Can You Handle the Toughest Interview Question?
When you are in the market for a job, it is unlikely the tough interview questions will trick you; the easy ones are the greatest threat to acing the interview. They are troublesome to the job seeker because they seem harmless and simple. There is one question among all others that appears to be a warm-and-fuzzy attempt to get to know you, which causes prospective candidates much grief. It is a cleverly veiled query and can be lethal to your chances if you are unprepared for it.
“So tell me a little about yourself.”
At least 85% of all job interviews begin with this question. In seven-words, this seemingly innocent question places you squarely on the hot seat. This is one of those open-ended, “soft ball” questions interviewers love to serve-up in the hopes of getting a huge bang-for-their-buck. Their job is to see how you fit into their picture as an employee. They are also very busy people and like covering as much distance as possible—as fast as possible. This is one of the ways they do it. It is not intended to be a disqualifying request, but can be when you don’t handle it well.
Your reply quickly tells them about how prepared you are and also determines your level of understanding about what the company wants from you. As a prerequisite for many positions, they are also able to get a quick assessment about how personable, intelligent and articulate you are. Their interest is keen regarding how well you validate your qualifications as a prospective employee.
The Wrong Ways
The most common misinterpretation of this question may have you convinced the interviewer wants to know about you as a person. Wrong. This isn’t the time for you into a lengthy monologue about your childhood on the farm or Aunt Gladys. It also isn’t about your pet goldfish, Ziggy.
One other interpretation is that the toughest interview question is best handled by asking the interviewer how they would like for you to respond. This is viewed as an indication that you are unprepared.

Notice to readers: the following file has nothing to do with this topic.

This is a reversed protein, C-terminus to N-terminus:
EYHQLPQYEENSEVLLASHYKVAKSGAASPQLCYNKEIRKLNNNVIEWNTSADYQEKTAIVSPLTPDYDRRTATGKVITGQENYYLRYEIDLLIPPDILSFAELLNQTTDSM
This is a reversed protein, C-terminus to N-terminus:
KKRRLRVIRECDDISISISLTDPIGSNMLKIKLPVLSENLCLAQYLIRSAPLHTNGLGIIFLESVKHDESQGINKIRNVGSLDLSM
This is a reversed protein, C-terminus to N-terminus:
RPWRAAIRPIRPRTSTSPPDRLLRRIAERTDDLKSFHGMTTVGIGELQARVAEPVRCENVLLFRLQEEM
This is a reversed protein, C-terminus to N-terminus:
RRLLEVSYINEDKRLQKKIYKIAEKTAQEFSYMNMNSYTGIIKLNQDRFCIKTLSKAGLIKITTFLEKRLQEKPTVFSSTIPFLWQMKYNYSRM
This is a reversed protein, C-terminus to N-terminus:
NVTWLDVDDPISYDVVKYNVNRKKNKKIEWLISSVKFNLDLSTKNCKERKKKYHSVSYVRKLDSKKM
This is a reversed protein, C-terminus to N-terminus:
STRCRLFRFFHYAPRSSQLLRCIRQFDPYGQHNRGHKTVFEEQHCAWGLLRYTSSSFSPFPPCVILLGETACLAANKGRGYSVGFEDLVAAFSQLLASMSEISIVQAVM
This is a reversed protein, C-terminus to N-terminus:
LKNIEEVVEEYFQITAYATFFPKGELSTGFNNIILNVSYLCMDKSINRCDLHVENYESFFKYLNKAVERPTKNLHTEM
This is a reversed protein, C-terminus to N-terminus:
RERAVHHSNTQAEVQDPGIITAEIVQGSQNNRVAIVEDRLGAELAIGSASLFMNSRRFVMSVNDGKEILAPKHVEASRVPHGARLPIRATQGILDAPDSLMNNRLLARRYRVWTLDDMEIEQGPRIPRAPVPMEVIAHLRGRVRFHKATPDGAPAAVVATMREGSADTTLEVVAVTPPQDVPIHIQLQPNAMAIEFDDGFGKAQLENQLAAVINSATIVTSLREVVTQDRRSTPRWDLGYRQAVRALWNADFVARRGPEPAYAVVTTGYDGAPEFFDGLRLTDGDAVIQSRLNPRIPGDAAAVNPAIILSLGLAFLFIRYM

Another misconception is that you need to be able to process mental data rapidly, form an intelligent response and serve-up a bright reply. Unfortunately, you would also be wrong again. If you put yourself in this position and go through all of those mental gymnastics, you also aren’t primed for this important exchange and most people do not think well under pressure.
Although your reply is best when personably and positively delivered, it isn’t the time to convey personal information. The best way to think about any interview is to view the potential employer as a buyer and you the seller. The interviewer is the employer’s agent and the point-of-contact that needs convincing first. You are selling the most valuable things you possess, which are your skills, talents and abilities. If they like what you have to sell, they will buy what you are offering.
The Right Way
There is only one way to handle the toughest interview question and it is simply being prepared to answer it. Research the company and the job on the internet. Company information is easily found and, if you cannot find information about the specific job, you can certainly find one very similar. Learn and know as much as possible about the company and what you will be doing in your new assignment. One of the most often-cited complaints personnel professionals have about prospective new hires is that they know nothing about the company or what the job entails.
Making a 40-hour weekly commitment for the foreseeable future is a serious pledge. If you have no sense of what the company or job requirements are, how can you make a decision about the opportunity? It’s a sensible question and an important one to ask yourself before accepting any interview or job.
Prepare thirty- to sixty-second commercials that blend your accomplishments and work history in ways that illustrate what you can do for them. Benefit statements aren’t just for sales types and you’ve got something you want them to buy you.
Another commonly held misconception is that an interview is a time to shout about how good you are. It is a good time to do this, if you take the shouting and convert it to how and why what you have benefits the company and position. This is an important distinction. Show value in how your knowledge and accomplishments can improve specific areas or is a direct benefit to them. Fold your prior work history and career highlights into powerful benefit statements that establish your value to them. This about what you bring to them and the benefits seen as a result of you becoming one of their team.
Preparation and planning remove any need for fear of the toughest interview question. When, you combine research about the position and company with solid planning and personal commercials, you will get more follow-up interview requests and subsequent job offers.